Twin Falls

Inyo National Forest / Mammoth Lakes, California, USA

About Twin Falls


Hiking Distance: roadside
Suggested Time:

Date first visited: 2001-09-02
Date last visited: 2010-08-19

Waterfall Latitude: 37.6115
Waterfall Longitude: -119.01021

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Twin Falls drains Lake Mamie as it tumbles into the Twin Lakes near the Mammoth Lakes area (which is most known as a resort town for skiing).

We were able to experience this reportedly 250ft waterfall from both its top and its bottom.

Twin_Falls_017_08192010 - Twin Falls
Twin Falls

The photo you see above was taken of its front side at the bottom in between the namesake Twin Lakes.

The Top of Twin Falls

From the top, we were able to see the waterfall tumble down the cliff below us towards the scenic Twin Lakes Recreation area.

In the afternoon, this was a great spot to take photos and perhaps even have a little bit of a picnic as the viewpoint was right next to a picnic area.

But given that the afternoon sun was mostly behind us, it really brought out the colors in the Twin Lakes and the surroundings.

Twin_Falls_012_08192010 - Looking towards the Twin Lakes from the top of Twin Falls
Looking towards the Twin Lakes from the top of Twin Falls

We were also able to see that they might even turn off this waterfall as the outflow of Lake Mamie seemed to pass through a sluice gate before rushing below the pair of bridges on its way over the precipice.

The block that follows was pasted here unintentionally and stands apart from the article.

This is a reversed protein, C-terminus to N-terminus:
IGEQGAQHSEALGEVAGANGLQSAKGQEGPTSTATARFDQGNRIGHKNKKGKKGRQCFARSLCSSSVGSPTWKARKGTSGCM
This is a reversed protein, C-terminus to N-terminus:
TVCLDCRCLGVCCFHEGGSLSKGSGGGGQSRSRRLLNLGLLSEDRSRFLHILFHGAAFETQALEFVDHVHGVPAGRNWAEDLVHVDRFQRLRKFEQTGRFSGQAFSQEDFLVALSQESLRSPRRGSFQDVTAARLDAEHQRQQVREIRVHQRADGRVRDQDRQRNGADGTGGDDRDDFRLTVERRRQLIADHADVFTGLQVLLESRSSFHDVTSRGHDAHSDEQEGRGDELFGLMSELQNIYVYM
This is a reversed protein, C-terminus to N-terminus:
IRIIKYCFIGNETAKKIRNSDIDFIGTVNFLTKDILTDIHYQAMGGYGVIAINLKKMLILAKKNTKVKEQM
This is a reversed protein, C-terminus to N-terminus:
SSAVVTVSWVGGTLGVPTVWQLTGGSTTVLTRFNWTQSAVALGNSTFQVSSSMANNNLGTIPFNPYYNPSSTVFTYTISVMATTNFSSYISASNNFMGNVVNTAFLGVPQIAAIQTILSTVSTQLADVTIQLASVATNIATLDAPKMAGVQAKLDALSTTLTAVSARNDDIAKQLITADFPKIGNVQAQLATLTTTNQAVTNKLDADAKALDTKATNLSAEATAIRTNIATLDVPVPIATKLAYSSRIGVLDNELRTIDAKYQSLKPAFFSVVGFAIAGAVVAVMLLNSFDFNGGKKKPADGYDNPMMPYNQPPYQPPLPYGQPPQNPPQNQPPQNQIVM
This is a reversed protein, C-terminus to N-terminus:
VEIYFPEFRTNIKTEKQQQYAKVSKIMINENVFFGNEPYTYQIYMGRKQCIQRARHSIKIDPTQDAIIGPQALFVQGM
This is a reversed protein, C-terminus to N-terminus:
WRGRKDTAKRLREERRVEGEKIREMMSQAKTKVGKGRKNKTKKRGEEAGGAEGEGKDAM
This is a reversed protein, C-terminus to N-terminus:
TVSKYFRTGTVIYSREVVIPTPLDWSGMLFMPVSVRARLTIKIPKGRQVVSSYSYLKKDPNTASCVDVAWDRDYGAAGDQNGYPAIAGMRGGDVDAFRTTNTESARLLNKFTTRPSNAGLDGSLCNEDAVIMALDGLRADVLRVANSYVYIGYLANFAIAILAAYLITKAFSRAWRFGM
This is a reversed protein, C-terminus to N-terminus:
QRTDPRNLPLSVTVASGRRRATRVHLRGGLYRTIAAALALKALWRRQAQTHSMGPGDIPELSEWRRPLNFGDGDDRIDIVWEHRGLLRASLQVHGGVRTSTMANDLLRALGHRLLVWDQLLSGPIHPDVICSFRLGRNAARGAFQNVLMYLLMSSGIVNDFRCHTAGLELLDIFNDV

I have to apologize to my former office-mate for disagreeing with her that this was the waterfall they turn off. Apparently, she was right all along!

The Bottom of Twin Falls

At the bottom, we were able to walk towards a bridge separating the two lakes comprising Twin Lakes, which I’ll refer to as the Twin Lakes Bridge.

In afternoon lighting, the lake was colorful, clear, and serene. So it was perfect for taking lake photos while basking in the chill atmosphere of people enjoying themselves amongst classic Sierra frontcountry.

Twin_Falls_023_08192010 - Twin Falls over one of the Twin Lakes
Twin Falls over one of the Twin Lakes

But in addition to the lakes, we could look against the afternoon light across one of Twin Lakes and see Twin Falls tumbling right into it.

Although afternoon lighting was good for looking away from the falls, it wasn’t great for photographing the falls itself.

Even though we were pretty happy with the waterfall exhibiting unusually high flow during our August visit in 2010, clearly the best time to photograph the falls from the bottom was in the morning.

Julie and I first visited the falls back in September 2001 in the morning so it had nice lighting, but the falls had low flow.

Twin_Falls_004_scanned_09022001 - Twin Falls as seen in the morning during a Labor Day Weekend in September 2001
Twin Falls as seen in the morning during a Labor Day Weekend in September 2001

So we were never really able to get that combination of great flow and great lighting.

In any case, I think the best view of the waterfall is from this bridge.